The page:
Appendices - Hirohito's War
APPENDIX G: COULD JAPAN HAVE WON THE PACIFIC WAR?
Counterfactual or alternative history is useful if it sheds light on the cause and effect of actual events. Given that the Japan themselves thought that it would be possible to win the war, albeit knowing it to be a risky adventure, it seems worthwhile to pursue the idea that their victory was a possibility. In 1941 Hirohito and his ministers were not looking to suicide the nation. In this respect looking at the Pacific War in an ‘alternative’ way’ is particularly useful because of the overwhelming post-war consensus that American victory was inevitable. It was a consensus based on the fact that America’s population in 1939 (130m) was almost double that of Japan (71m) and that its economy was over ten times greater: $85bn versus $7.5bn. Even a Great Britain in decline had a GDP four times greater than that of Japan.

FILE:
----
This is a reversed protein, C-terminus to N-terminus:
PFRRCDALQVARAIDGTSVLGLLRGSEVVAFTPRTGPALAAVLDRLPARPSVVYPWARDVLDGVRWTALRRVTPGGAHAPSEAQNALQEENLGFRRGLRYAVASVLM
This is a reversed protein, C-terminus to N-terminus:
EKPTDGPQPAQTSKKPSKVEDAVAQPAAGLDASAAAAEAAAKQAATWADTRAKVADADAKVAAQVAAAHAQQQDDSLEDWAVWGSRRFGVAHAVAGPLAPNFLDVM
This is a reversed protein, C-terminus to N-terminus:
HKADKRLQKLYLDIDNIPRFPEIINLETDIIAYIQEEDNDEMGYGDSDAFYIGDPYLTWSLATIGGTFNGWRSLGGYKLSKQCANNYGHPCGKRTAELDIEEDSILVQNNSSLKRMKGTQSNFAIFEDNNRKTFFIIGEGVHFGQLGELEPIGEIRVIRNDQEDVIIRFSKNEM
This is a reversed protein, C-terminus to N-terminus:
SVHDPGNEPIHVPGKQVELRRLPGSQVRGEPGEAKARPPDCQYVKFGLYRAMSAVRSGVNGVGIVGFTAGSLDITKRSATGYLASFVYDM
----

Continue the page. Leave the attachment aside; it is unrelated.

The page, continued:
Economic rationalism based on size is not the only determinant of outcome in war however. Goliath defeated David; the puny city-states of Greece defeated the mighty Persian Empire of the Achaemenid dynasty and the poor upstart 17th Century Kingdom of Prussia had by the end of the 19th Century defeated the Hapsburg Empire. Having unified the states of Germany, Bismarck’s armies humbled France at the Battle of Sedan and the Siege of Paris in 1871, leading to the crowning of Kaiser (Emperor) Wilhelm I at the Palace of Versailles. Americans, inhabiting a few mainly agrarian colonies on the eastern seaboard of America defeated a mighty European power, Great Britain, in the War of Independence. Japan itself had shocked the world when it destroyed the Russian Navy at the Battle of Tsushima and the Russian Army at the Battle of Mukden. Size is an important but not a single arbiter of power – otherwise logic would dictate that the world by now would have been united by a single nation.